"A quotation is the repetition of a sentence, phrase, or passage from speech or text that someone has said or written"
In this article you will learn why, when and how to cite your sources in your own works, as well as the elements of a standard bibliographic reference, several templates and even an automatic reference generator.
Including citations and quotations to your works lends credibility to their content, helps break up the visual monotony of the text, and provides readers with outside sources to further explore the topics covered.
In addition, citations and quotations allow writers to leverage their own research efforts. The source of key information is tracked and can be easily found in published articles.
As long as their sources are trustworthy, citations and quotations add value to the text.
It is also an elegant way to recognize creators who share their ideas. Citing your sources let readers know that you haven't simply plagiarized other people's writing.
Citations respond to the ethical and legal need to recognize the author's authorship of his or her work.
This right provides that an author has the right to claim the creation of his or her work, that is, to have his or her name associated with it, notably by indicating bibliographic references.
The Copyright Act provides for a fair use exception* that allows citations to be used for certain purposes: education, research, review, criticism, news reporting.
However, the law requires that the source of the work be acknowledged. This is the bare minimum.
In fact, it is always best to get permission, even if you do give credit.
Warning! Fair use is a complex notion, which is not quantifiable, and requires a case-by-case analysis process that depends on context. It cannot simply be transposed into a uniform policy.
It is worth quoting its sources...
Quotes an author by reporting word for word what he or she has said or written (copy and paste)
Puts into their own words what someone else has said or written (paraphrasing)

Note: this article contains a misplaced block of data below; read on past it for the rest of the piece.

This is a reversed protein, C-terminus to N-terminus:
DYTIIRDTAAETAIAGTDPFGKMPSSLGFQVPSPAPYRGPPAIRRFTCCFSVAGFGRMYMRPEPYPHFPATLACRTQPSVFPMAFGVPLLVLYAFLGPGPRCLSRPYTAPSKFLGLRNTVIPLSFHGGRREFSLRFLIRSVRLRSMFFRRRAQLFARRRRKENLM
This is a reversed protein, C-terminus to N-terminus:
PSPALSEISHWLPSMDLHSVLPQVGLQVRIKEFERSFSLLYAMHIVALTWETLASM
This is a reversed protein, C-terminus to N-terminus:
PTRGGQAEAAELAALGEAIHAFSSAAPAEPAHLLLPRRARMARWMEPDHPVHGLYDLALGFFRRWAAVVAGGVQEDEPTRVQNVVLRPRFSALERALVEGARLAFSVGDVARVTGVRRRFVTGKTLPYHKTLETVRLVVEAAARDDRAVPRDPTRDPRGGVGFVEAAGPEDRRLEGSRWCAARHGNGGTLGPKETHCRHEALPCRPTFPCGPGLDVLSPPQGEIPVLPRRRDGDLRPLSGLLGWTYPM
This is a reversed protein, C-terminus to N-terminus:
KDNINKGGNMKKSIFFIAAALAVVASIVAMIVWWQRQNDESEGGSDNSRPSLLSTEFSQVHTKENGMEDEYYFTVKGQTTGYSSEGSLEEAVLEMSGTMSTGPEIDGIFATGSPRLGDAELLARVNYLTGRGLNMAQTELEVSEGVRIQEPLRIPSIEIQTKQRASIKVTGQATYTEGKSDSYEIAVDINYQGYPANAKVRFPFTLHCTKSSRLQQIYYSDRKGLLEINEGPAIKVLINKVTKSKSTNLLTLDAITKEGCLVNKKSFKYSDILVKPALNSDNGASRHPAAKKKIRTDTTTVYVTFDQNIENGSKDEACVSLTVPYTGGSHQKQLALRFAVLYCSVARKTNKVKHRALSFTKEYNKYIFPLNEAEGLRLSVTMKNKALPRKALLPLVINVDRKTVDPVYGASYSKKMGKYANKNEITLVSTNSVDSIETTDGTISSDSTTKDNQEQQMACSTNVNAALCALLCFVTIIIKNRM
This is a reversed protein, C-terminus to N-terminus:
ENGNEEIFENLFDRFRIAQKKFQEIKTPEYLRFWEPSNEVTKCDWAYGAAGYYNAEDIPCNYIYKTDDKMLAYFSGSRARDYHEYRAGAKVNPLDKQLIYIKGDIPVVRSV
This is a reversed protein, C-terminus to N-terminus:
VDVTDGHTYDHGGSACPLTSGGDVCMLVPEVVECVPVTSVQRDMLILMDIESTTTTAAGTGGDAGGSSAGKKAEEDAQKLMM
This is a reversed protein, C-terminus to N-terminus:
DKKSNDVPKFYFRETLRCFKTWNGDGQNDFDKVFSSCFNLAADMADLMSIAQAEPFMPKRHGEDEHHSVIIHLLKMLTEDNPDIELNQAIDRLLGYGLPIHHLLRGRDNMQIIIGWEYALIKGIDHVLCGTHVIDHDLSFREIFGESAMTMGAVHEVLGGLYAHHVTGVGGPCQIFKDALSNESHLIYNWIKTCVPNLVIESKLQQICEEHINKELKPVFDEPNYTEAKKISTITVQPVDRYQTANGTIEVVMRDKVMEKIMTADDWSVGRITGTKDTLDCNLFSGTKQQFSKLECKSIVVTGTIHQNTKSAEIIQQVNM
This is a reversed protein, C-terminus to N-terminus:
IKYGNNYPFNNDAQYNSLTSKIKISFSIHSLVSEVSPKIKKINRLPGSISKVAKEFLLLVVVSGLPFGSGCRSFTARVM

Translates an excerpt into another language
Include photographs, images, data, graphs... into a document "
— Université du Québec à Chicoutimi, Bibliothèque et Archives, Pourquoi citer ses sources
A complete bibliographic reference includes the following elements
Title of the document
Place and year of publication
Page numbers reproduced
The elements that make up a bibliographic reference may vary depending on the type of document cited. Here are examples of APA references:
Online Journal article
Wong, K. (2004). Asian-Based Development Journalism and Political Elections. Gazette (Leiden, Netherlands), 66(1), 25–40. https://doi.org/10.1177/0016549204039940
Denning, B. A. (2005). Landmarks in the Law (1st ed.). Oxford University Press.
Taylor, C. (2018b). The Ethics of Authenticity (Reprint ed.) [E-book]. Harvard University Press.
C. (2020, March 30). Copibec taking action as COVID-19 hits the arts and culture industry [Press release]. https://www.copibec.ca/en/nouvelle/295/copibec-taking-action-as-covid-19-hits-the-arts-and-culture-industry
There are several styles of bibliographic references.
Of course, college and university students can refer to the standards of their faculty or institution.
When looking for best practices for creating the references that accompany citations, we find the APA style.
It's one of the standards in the field, aimed at both students and professionals to help them write citations in a consistent manner.
"APA style is an editorial format defined by the American Psychological Association for scientific publications and writings, in the humanities and behavioral sciences."
— Wikipédia, APA style